Given a sample set $(X,Y)$, supposing $X$ is fixed and known,

Population Regression Function,PRF:
Hypothesizing the underlying population, we have,

$$\begin{aligned} & E(Y) = \beta_0 + \beta_1x & \scriptsize \text{(1) PRF} \\ & Y = E(Y) + \varepsilon & \scriptsize \text{(2) Prediction} \end{aligned}$$

where $\beta_0,\beta_1,\varepsilon$ are unknown parameters.

Sample Regression Function, SRF:
And for that given sample set, we have estimators and estimates as follows.

$$\begin{aligned} & \hat{Y} = \hat{\beta_0} + \hat{\beta_1}x & \scriptsize\text{(3) SRF, Estimator of RV } E(Y|x), \text{ not } Y \\ & \hat{\varepsilon} = Y - \hat{Y} & \scriptsize\text{(4) Estimator of RV } \varepsilon \\ & \hat\beta_1 = \dfrac{\sum_{(x,y)}(y - \overline{Y})(x - \overline{X}) }{\sum_{x}(x - \overline{X})^2} & \scriptsize\text{(5) Slope RV, Estimator of Parameter } \beta_1 \\ & \hat\beta_0 = \overline{Y} - \hat\beta_1\overline{X} & \scriptsize\text{(6) y-intercept RV, Estimator of Parameter } \beta_0 \\ \end{aligned}$$

$$\begin{aligned} & \hat{y_i} = \hat{Y}(x_i) = b_0 + b_1x_i & \scriptsize\text{(7) Fitted value constant, Estimate of RV } E(Y|x) \text{ at } x_i \\ & \hat{\varepsilon_i} = \hat{\varepsilon}(x_i,y_i) = y_i - \hat{y_i} & \scriptsize\text{(8) Residual constant, Estimate of RV } \varepsilon \text{ at } (x_i,y_i) \\ & b_1 = \dfrac{\sum_{i}(y_i - \overline{y})(x_i - \overline{x}) }{\sum_{i}(x_i - \overline{x})^2} & \scriptsize\text{(9) Slope constant, Estimate of Parameter } \beta_1 \\ & b_0 = \overline{y} - b_1\overline{x} & \scriptsize\text{(10) y-intercept constant, Estimate of Parameter } \beta_0 \end{aligned}$$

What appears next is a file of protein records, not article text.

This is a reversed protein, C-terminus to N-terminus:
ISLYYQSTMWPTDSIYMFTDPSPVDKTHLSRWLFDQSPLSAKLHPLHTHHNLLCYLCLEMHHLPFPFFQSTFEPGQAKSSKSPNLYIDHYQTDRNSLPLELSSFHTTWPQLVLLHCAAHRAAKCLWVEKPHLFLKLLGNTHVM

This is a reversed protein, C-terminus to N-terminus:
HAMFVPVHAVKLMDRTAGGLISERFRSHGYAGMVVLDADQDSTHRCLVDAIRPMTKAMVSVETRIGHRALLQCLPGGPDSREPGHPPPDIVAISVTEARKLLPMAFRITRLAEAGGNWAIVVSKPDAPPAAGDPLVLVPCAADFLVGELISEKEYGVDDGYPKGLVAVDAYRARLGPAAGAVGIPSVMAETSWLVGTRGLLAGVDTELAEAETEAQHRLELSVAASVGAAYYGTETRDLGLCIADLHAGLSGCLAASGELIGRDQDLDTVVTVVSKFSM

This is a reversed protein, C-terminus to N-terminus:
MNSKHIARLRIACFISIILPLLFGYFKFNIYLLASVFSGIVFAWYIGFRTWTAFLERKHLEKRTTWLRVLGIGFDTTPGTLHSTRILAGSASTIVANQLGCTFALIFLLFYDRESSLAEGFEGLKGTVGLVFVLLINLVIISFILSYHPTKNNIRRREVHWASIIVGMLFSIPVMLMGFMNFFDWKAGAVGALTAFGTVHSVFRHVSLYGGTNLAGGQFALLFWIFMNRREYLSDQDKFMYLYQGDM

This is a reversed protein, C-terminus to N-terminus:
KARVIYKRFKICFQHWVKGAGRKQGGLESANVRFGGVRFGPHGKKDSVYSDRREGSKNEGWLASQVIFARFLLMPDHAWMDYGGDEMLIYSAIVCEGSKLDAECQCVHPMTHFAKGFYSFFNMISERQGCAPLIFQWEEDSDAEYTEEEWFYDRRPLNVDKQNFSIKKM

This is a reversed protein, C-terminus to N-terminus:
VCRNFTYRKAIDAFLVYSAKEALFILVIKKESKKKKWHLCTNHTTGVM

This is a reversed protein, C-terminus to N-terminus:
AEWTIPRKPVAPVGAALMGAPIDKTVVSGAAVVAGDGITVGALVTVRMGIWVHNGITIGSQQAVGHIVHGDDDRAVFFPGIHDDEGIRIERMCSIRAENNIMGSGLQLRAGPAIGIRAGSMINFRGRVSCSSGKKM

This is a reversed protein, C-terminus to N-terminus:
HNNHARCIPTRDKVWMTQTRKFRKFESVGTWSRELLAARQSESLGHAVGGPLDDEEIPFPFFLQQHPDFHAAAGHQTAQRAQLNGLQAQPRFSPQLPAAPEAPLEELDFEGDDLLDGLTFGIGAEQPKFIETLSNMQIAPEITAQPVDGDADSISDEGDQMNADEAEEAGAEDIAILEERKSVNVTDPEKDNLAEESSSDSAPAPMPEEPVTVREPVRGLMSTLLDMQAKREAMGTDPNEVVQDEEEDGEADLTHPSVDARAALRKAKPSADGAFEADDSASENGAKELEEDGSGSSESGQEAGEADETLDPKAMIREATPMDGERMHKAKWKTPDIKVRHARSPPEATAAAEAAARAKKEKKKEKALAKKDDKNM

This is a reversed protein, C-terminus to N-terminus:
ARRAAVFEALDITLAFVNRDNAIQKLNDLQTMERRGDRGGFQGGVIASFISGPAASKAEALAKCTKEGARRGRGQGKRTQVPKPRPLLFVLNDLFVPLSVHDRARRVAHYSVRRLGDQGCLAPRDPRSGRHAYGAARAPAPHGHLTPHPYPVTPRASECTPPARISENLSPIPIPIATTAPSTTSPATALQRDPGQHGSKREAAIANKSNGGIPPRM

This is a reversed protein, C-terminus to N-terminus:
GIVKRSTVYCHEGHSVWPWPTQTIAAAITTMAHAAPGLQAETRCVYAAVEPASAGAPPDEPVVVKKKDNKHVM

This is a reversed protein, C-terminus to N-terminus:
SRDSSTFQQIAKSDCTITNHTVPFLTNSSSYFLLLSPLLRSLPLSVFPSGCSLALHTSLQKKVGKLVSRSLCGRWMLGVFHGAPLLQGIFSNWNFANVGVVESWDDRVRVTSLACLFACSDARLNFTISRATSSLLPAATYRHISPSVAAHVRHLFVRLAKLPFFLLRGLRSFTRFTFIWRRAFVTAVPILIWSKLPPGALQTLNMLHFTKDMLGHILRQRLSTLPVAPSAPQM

Convention Reference:

Wiki says,

  • If parameter is $\theta$, then traditionally estimator is indicated by $\hat\theta$
  • Being function of data, estimator is also a random variable
  • If X is a RV corresponds to that data, estimator could be indicated as $\hat{\theta}(X)$
  • The estimate for $X=x$ is then $\hat\theta(x)$ which is a constant.

1. Conflict with the book: The book mixes the estimators and estimates in the equation, so it becomes difficult to grasp the concept (screenshot), so I want to maintain clear distinction for latter work. Related doubts will on that come later (for eg, the ratio $\frac{S_{xx}}{S_{yy}}$ and/or its components are constans or RVs? it matters because its used later to show $\hat\beta_1$ has normal distribution). The elaboration in my equations is not to reinvent any wheel, but bring out clarity in the equations to differentiate estimator, estimate clearly at the beginning in equations so as to avoid pitfalls in understanding upcoming topics.


  1. Is it correct to say,

    $\hat\beta_0,\hat\beta_1$ are estimators of $\beta_0,\beta_1$ for any sample set. $b_0,b_1$ are estimates of $\beta_0,\beta_1$ for given sample set calculated using $\hat\beta_0,\hat\beta_1$ functions?

If not, how do we characterize $\hat\beta_0,\hat\beta_1,b_0,b_1$?

  1. Equations (7),(8) which are actually estimates are also having to be denoted by hat (from the book as it mixes estimators and estimates). I have further added index to differentiate, but do we have any better ways? For $\hat\varepsilon_i$ I could think of $e_i$, but for $\hat{y_i}$? What is usual standard here?

  2. I have used non-indexed $x,y$ in RHS for estimators and indexed $x_i,y_i$ in RHS for estimates so as to differentiate RHS, to emphasize former is a function and later is a constant. Is this ok or do we have any standard better ways of differentiation in RHS between estimators and estimates?

1. Devore's Probability and Statistics for Engineering and the Sciences (page 479 onwards)

Previous Question
Next Question


Your Answer

By clicking “Post Your Answer”, you agree to our terms of service, privacy policy and cookie policy

Browse other questions tagged or ask your own question.